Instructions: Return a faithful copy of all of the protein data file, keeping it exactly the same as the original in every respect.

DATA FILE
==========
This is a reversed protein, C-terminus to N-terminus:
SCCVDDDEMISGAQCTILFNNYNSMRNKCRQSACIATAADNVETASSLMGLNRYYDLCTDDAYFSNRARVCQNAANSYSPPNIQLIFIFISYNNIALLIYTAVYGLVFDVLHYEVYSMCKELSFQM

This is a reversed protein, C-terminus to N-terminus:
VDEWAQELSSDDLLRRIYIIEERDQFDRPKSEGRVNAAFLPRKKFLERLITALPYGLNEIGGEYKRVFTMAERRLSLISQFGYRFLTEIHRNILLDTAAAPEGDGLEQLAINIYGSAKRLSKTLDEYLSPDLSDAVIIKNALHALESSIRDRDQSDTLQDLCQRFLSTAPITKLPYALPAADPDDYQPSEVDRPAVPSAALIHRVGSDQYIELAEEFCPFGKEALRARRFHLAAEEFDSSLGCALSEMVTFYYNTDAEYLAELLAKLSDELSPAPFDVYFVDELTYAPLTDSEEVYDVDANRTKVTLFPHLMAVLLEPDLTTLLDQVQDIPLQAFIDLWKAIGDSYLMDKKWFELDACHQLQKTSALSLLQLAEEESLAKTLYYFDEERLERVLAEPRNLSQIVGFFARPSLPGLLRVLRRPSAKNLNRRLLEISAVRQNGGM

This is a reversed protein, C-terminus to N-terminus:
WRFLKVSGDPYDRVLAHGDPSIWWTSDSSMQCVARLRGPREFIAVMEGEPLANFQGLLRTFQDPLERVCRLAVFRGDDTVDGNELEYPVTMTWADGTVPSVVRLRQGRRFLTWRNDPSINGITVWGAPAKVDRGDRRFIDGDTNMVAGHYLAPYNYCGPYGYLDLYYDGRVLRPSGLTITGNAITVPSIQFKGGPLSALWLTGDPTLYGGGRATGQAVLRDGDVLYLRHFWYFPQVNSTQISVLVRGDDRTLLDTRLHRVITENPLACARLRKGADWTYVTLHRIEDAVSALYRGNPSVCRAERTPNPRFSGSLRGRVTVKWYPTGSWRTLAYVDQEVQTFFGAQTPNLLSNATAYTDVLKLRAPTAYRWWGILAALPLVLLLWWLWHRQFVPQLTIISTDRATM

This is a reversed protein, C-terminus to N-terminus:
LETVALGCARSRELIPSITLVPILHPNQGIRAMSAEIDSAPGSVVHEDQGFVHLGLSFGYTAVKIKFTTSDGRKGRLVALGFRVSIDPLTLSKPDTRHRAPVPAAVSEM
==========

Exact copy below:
This is a reversed protein, C-terminus to N-terminus:
SCCVDDDEMISGAQCTILFNNYNSMRNKCRQSACIATAADNVETASSLMGLNRYYDLCTDDAYFSNRARVCQNAANSYSPPNIQLIFIFISYNNIALLIYTAVYGLVFDVLHYEVYSMCKELSFQM

This is a reversed protein, C-terminus to N-terminus:
VDEWAQELSSDDLLRRIYIIEERDQFDRPKSEGRVNAAFLPRKKFLERLITALPYGLNEIGGEYKRVFTMAERRLSLISQFGYRFLTEIHRNILLDTAAAPEGDGLEQLAINIYGSAKRLSKTLDEYLSPDLSDAVIIKNALHALESSIRDRDQSDTLQDLCQRFLSTAPITKLPYALPAADPDDYQPSEVDRPAVPSAALIHRVGSDQYIELAEEFCPFGKEALRARRFHLAAEEFDSSLGCALSEMVTFYYNTDAEYLAELLAKLSDELSPAPFDVYFVDELTYAPLTDSEEVYDVDANRTKVTLFPHLMAVLLEPDLTTLLDQVQDIPLQAFIDLWKAIGDSYLMDKKWFELDACHQLQKTSALSLLQLAEEESLAKTLYYFDEERLERVLAEPRNLSQIVGFFARPSLPGLLRVLRRPSAKNLNRRLLEISAVRQNGGM

This is a reversed protein, C-terminus to N-terminus:
WRFLKVSGDPYDRVLAHGDPSIWWTSDSSMQCVARLRGPREFIAVMEGEPLANFQGLLRTFQDPLERVCRLAVFRGDDTVDGNELEYPVTMTWADGTVPSVVRLRQGRRFLTWRNDPSINGITVWGAPAKVDRGDRRFIDGDTNMVAGHYLAPYNYCGPYGYLDLYYDGRVLRPSGLTITGNAITVPSIQFKGGPLSALWLTGDPTLYGGGRATGQAVLRDGDVLYLRHFWYFPQVNSTQISVLVRGDDRTLLDTRLHRVITENPLACARLRKGADWTYVTLHRIEDAVSALYRGNPSVCRAERTPNPRFSGSLRGRVTVKWYPTGSWRTLAYVDQEVQTFFGAQTPNLLSNATAYTDVLKLRAPTAYRWWGILAALPLVLLLWWLWHRQFVPQLTIISTDRATM

This is a reversed protein, C-terminus to N-terminus:
LETVALGCARSRELIPSITLVPILHPNQGIRAMSAEIDSAPGSVVHEDQGFVHLGLSFGYTAVKIKFTTSDGRKGRLVALGFRVSIDPLTLSKPDTRHRAPVPAAVSEM